Why Gerard Butler gave a Pentagon press briefing
Critics who say the Pentagon doesn't give the press enough briefings had their prayers answered — even if they didn't necessarily get their questions answered. On Oct. 15, the Pentagon gave a presser led by actor Gerard Butler. If you know anything about popular culture news, you probably guessed the brief focused on the Navy.
The actor has been doing a full-court press around the military community in support of his new film, Hunter Killer. Butler's October Pentagon press briefing was the first one given by the Defense Department since August of 2018.
At the time of the actor's briefing, Defense Secretary James Mattis and Pentagon Spokesperson Dana White were not at the Pentagon. They weren't even in the United States. The two were on their way to Vietnam when Butler took the podium.
He came to thank the Department of Defense for their help with his new film, due in theaters October 26th. In the film, Butler plays a U.S. Navy submarine commander with the mission of taking Navy SEALs into Russian waters to rescue a deposed Russian president from a coup plot.
"It was one of my childhood dreams to be on a sub," the actor told the gathered press room. "I didn't think it would happen the way it did, taking off from Pearl Harbor and sitting on the conning tower with a submarine commander."
Butler spent three days aboard a Navy submarine in preparation for the film. While on the boat, the actor learned about how a submariner's small, metal world works and took part in numerous training drills. He told reporters it was incredible to see how sailors are constantly being tested and must think creatively and intuitively.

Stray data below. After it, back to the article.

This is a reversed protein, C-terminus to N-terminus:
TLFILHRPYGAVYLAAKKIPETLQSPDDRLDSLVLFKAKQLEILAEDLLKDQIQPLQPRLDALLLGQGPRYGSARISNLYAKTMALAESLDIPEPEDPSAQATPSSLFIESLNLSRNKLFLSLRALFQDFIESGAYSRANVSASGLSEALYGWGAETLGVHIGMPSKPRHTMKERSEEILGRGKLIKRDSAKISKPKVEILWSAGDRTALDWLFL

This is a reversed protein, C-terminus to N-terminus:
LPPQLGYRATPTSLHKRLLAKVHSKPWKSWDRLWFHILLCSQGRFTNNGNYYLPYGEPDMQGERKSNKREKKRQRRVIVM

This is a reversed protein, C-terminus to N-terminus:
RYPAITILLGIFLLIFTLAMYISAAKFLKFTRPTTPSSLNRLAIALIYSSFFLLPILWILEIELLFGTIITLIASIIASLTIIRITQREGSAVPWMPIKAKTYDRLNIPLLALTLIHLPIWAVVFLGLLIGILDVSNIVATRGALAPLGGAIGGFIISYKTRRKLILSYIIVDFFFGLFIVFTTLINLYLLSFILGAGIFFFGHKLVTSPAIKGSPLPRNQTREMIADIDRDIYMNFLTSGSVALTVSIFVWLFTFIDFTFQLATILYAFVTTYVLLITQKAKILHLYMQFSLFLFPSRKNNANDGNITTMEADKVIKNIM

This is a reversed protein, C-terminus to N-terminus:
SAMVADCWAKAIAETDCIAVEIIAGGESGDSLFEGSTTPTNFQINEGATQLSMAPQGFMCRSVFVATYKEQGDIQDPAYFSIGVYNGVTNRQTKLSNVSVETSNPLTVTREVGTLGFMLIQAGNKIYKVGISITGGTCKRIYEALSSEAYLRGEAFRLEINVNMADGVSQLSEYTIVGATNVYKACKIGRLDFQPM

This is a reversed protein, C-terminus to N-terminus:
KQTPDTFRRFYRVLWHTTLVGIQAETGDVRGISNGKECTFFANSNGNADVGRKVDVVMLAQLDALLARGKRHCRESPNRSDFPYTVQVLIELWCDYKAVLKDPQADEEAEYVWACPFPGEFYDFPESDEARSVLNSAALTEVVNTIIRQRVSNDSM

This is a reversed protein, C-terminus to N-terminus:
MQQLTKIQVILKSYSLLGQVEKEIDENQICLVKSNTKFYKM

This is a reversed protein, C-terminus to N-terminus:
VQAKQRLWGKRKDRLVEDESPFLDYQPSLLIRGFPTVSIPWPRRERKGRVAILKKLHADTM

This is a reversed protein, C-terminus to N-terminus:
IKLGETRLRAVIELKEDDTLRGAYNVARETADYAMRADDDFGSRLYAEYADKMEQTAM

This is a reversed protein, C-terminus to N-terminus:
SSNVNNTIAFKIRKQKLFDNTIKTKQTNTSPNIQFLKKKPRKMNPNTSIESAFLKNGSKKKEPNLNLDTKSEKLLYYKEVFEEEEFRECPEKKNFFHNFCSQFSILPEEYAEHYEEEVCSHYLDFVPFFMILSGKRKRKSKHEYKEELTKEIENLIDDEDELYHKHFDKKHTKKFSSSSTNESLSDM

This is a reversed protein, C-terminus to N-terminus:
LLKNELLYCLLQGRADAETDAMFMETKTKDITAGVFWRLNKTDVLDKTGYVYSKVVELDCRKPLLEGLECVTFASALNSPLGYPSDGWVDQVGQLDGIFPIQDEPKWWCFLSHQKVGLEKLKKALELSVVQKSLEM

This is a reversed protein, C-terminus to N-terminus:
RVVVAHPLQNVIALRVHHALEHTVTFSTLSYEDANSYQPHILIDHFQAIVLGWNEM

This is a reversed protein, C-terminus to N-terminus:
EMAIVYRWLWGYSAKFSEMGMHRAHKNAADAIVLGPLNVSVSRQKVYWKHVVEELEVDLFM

"What I really took out of it was the brilliance and the humility of the sailors I worked with," he said. This isn't the first time Butler has made visits and appearances in the military community.
Marines demonstrate Marine Corps Martial Arts techniques for actor Gerard Butler at Camp Pendleton during his 2016 visit — though we're sure he already knew this move in particular.
(Marine Corps Photo by Pfc. Emmanuel Necoechea)
In 2016, the actor also flew with the Thunderbirds, the U.S. Air Force's fighter demonstration squadron, visited Marines at Camp Pendleton, and toured guided missile destroyers at Naval Base San Diego in support of other films.
For Hunter Killer, he wanted to be sure to show his support to the Navy.
"I'd like to thank the Navy for all their help because we couldn't have done it without them – or we could, but it would not have been a good movie," Butler said.
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